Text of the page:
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Archive for spring flowers – Page 2

Winter Flowers Feed Bees


Saving Bees? Feed them. Plan for flowering plants from early spring until mid-fall.    Don’t use any pesticides.  Then you don’t have to try to figure out if the claim that it won’t harm bees is true or not.

Honey Bees and Heather FarmWinter flowers feed bees.    It’s easier to provide flowers for bees in our cool early springs than you might think.  What we are learning about saving bees can be made very simple.  Feed them!  Use a diverse plant palette with flowers from early spring until mid-fall. Don’t use any pesticides and then you don’t have to try to figure out what is safe and what isn’t or who to trust.

I have always found summer easy  to provide a diverse collection of flowers for all kinds of bees but early spring requires thought and planning.   My beach house landscape on the Olympic Peninsula is a great example of a very low maintenance and bee friendly garden. The plants I list in this article are from my experiences there and from my landscape design practice here in Portland, Oregon.

Erica Darleyensis Mary Helen

Erica darleyensis ‘Mary Helen’

If you’ve read any of my blogs, heather comes up a lot.  I love to use heather in my personal landscape and for clients where we can create good drainage. By the way, I had to learn how to grow it well.  The fact that many varieties of spring heather feed bees at a critical time is a huge bonus to an already great plant.  Deer don’t bother it, and it’s a glorious and tough ground cover.  Spring heather, native plants and early flowering Spanish lavender feed bees in late winter and early spring. I start out with heather varieties that flower in late January and into early spring.  These plants Erica Carnea – spring heather not summer heather  – are especially great for our native bumble bees who are out and about earlier than honey bees.  The bumble bees can protect themselves from sudden changes in temperature by nestling down in the thick foliage if they get too cold. I’d use the word cuddle but my inner 5 year old who hated the heather at our  front walk because it was buzzing with bees . . .  won’t let me!   Heather provides a lot of nectar for the bees because of the hundreds of tiny flowers on each plant. The flowers are just the right depth for different sizes of bees.   Some tube like flowers are better for hummingbirds but the heather flower (which is a tiny little tube) is just right for bees.  Here are some early flowering spring heather varieties I like:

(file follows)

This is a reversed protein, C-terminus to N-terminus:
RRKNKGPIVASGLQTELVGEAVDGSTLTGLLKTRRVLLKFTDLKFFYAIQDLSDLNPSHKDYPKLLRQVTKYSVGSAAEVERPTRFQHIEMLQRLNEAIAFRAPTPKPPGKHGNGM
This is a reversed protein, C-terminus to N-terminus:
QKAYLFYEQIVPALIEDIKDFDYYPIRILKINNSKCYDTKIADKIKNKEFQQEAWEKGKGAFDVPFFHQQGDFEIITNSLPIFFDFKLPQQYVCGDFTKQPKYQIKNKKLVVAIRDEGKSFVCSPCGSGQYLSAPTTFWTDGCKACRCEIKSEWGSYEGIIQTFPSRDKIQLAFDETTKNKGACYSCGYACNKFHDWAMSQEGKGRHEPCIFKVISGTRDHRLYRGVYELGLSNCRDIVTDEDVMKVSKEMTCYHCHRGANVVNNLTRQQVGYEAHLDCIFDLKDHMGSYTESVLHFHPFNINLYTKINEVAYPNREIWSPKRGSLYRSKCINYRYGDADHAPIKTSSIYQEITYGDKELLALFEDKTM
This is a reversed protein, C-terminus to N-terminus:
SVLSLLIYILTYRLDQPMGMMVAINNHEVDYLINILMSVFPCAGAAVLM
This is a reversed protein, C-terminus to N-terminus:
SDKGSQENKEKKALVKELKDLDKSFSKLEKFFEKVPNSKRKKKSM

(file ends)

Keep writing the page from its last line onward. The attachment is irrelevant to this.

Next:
‘Bells Extra Special’
Foliage goes to a whiskey color with flecks of orange in the cold, the flowers are a strong purple red and best of all it’s only 4 inches high.  It spreads to about 16” wide January to May.  This short compact plant is unusual among the spring heather,  most are 6 to 8 inches high.

December Red
Clean dark green foliage with Cabernet red flowers – 8” high and spreading to 18” November to April.

Adrianne Duncan
Has a strong violet purple flower and is more compact than typical,  6” high by 18” spread.  It flowers later than Bells Extra Special.  I like to put these two together for foliage contrast.

Erica darleyensis ‘Mary Helen’
Sports an interesting gold bronze foliage in winter and lots of flower power in February to April. These plants are grown locally by Highland Heathers in Canby, Oregon.   This grower supplies retail nurseries, special plant sales such as HPSO Hortlandia spring plant sale and you can buy directly if you make an appointment. You won’t find these varieties at a big box store.  The common varieties get too big for most landscape situations and then you end up hacking at them and then they are ugly and out they go.

Three things to pay attention to for success with heathers

  1. Soil prep
  2. Proper watering
  3. Yearly Pruning

A lot of my other early spring flowering plants are Pacific NW natives.  Rubus spectabilis, Salmon Berry,  has a spectacular colorful spring flower with 75 to 100 stamens which will keep bees busy for a long time.  This flower 220px-Rubus_spectabilis_1855calls the early bumble bees by the droves.  This shrub has thorns and needs a bit of room so think first and plant second.  Our Oregon grape,  Mahonia aquifolium, my evergreen huckleberry, Vaccinium ovatum, and the hot pink red flowering current edge the light woods around the house and provide for the various local bees.   Some people don’t like Oregon grape because the leaves can get winter damage and have ratty looking leaves by early spring.  I say no problem, let them flower to provide for wildlife and then cut them down to the ground.  They will re leaf into glossy and good looking foliage for the rest of the year.